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The exterior of the Department of Justice building, flanked by the Trump International Hotel. Photo: Tom Brenner/Getty Images

In a stunning escalation, the Justice Department wants the courts to strike down the entire Affordable Care Act — not just its protections for people with pre-existing conditions.

Why it matters: It raises both the real-world and political stakes in a lawsuit where both were already very high. If DOJ ultimately gets its way here, the ripple effects would be cataclysmic. The ACA's insurance exchanges would go away. So would its Medicaid expansion. Millions would lose their coverage.

  • The FDA would lose the authority to approve an entire class of drugs.
  • The federal government would lose a lot of its power to test new payment models — in fact, the administration is relying on some of those ACA powers as it explores conservative changes to Medicaid.

The state of play: Politically, this makes no sense. Chuck Schumer and Nancy Pelosi must be dancing in the streets.

  • Health care — specifically pre-existing conditions — was overwhelmingly a winning issue for Democrats in 2018.
  • This lawsuit already had Republicans in an unpleasant bind.
  • Now the administration is doubling down, putting even more people's coverage on the chopping block.

Where it stands: Judge Reed O'Connor ruled in December that the ACA's individual mandate has become unconstitutional, and that the whole law must fall along with it.

  • At the time, the Trump administration argued that the courts should only throw out the mandate and protections for pre-existing conditions — not the whole law.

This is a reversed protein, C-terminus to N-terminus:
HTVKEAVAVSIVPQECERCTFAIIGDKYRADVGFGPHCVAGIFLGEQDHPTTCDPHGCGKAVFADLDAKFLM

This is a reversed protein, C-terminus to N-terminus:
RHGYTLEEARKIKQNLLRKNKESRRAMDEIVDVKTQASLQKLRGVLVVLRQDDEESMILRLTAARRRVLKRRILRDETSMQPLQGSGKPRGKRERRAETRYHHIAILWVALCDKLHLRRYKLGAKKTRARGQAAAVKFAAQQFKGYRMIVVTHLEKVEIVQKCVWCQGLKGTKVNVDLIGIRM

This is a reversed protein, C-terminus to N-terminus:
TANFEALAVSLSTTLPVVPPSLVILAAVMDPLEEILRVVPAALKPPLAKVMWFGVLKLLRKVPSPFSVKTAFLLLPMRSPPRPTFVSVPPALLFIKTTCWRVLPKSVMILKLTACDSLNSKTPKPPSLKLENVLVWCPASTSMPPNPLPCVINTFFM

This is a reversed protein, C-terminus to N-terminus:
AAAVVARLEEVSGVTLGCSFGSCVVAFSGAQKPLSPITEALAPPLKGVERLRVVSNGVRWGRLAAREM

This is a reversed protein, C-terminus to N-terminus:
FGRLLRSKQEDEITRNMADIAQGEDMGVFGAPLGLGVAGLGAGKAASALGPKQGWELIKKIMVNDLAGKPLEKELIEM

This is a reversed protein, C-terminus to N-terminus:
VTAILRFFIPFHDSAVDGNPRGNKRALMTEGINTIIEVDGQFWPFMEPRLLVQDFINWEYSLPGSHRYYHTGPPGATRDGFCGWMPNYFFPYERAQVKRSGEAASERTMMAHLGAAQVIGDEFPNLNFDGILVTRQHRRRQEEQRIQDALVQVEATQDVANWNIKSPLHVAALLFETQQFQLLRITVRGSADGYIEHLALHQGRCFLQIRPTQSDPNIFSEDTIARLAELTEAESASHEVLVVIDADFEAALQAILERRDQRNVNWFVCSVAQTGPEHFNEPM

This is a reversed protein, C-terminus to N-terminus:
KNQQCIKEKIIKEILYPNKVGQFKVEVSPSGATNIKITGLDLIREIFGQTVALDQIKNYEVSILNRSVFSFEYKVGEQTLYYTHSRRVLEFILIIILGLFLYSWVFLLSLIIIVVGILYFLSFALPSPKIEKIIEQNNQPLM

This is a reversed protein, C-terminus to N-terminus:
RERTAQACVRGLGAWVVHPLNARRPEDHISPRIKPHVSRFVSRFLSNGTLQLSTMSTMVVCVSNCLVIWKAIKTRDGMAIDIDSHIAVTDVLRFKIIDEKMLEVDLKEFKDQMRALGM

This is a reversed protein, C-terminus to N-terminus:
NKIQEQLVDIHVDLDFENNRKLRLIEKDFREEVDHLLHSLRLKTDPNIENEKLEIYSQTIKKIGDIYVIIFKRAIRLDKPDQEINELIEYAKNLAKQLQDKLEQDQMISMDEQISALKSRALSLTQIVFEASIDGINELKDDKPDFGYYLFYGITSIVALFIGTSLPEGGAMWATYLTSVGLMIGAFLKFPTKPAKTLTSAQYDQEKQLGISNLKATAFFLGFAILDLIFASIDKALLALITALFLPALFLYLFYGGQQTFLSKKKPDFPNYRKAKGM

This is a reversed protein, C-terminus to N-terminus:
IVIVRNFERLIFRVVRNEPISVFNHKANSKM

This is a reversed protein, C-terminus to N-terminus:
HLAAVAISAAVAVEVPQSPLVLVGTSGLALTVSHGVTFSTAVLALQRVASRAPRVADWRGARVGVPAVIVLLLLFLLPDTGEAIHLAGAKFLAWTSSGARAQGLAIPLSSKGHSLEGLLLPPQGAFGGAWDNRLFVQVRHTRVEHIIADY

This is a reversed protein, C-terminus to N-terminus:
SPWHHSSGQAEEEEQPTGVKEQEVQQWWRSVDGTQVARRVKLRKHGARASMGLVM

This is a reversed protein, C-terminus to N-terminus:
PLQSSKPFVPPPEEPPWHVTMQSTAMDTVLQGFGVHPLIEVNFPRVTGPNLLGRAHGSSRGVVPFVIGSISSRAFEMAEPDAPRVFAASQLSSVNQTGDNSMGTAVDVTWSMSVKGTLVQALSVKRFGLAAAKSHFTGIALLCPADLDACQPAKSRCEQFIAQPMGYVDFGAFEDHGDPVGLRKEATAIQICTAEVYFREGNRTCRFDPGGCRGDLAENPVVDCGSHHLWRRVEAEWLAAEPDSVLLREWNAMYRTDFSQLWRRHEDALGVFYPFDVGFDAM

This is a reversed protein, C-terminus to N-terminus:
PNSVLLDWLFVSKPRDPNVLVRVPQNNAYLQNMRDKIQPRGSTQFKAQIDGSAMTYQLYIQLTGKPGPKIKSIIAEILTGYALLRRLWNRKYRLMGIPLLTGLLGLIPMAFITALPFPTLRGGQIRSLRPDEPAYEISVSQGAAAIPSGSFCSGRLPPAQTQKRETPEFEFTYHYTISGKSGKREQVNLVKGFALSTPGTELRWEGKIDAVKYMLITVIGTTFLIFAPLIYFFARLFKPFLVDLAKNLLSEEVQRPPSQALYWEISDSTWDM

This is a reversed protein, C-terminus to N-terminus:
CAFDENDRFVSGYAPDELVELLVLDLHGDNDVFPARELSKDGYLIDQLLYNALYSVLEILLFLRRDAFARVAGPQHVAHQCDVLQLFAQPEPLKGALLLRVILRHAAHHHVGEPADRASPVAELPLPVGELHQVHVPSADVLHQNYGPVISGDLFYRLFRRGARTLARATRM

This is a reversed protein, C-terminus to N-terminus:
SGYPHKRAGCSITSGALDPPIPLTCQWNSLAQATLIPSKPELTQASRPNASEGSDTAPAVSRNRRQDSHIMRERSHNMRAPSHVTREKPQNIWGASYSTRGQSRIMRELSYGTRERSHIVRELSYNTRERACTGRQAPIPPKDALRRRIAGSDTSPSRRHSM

• But in a one-page filing last night, DOJ said the 5th Circuit Court of Appeals should affirm O'Connor's entire ruling.

What they're saying:

  • "The bad faith on display here is jaw-dropping," pro-ACA legal expert Nick Bagley writes.
  • "I was among those who cheered the selection of William Barr as Attorney General and hoped his confirmation would herald the elevation of law over politics within the Justice Department. I am still hopeful, but this latest filing is not a good sign," said Jonathan Adler, a conservative law professor who helped spearhead the last big ACA lawsuit.

Go deeper ... Exclusive poll: Public fears lawsuit over pre-existing conditions

Go deeper

Minnesota governor denounces alleged police violence against media

Law enforcement officers pepper spray freelance photographer Tim Evans (L) as he identifies himself a working journalist outside the Brooklyn Center police station on Friday. Photo: Chandan Khanna/AFP via Getty Images

Gov. Tim Walz (D) spoke out Sunday over allegations that journalists covering unrest in the Twin Cities suburb of Brooklyn Center have endured police violence, telling CBS Minnesota: "Apologies are not enough, it just cannot happen."

Why it matters: Since violations of press freedoms came to national attention last year, with reports of journalists being arrested and assaulted while covering anti-racism protests, violent encounters with law enforcement seem to have become the norm.

7 hours ago - World

In photos: Students evacuated as wildfire burns historic Cape Town buildings

Firefighters try, in vain, to extinguish a fire in the Jagger Library, at the University of Cape Town, after a forest fire came down the foothills of Table Mountain in Cape Town, South Africa, on Sunday. Photo: Rodger Bosch/AFP via Getty Images

A massive wildfire spread from the foothills of Table Mountain to the University of Cape Town Sunday, burning historic South African buildings and forcing the evacuation of 4,000 students, per Times Live.

The big picture: Visitors to the Table Mountain National Park and other nearby attractions were also evacuated and several roads including a major highway, were closed. South Africa's oldest working windmill and the university's Jagger Library, which houses SA antiquities, were among the buildings damaged.

Updated 8 hours ago - Politics & Policy

3 killed, 2 wounded overnight in Kenosha bar shooting

Three people died and two others were hospitalized with serious injuries after a gunman opened fire in a bar in Kenosha County, Wisconsin, the police department said in a statement on Sunday.

The latest: Officers arrested a "person of interest" Sunday afternoon in connection with the 12:42 a.m. shooting and there's "no threat to the community at this time," per a police statement.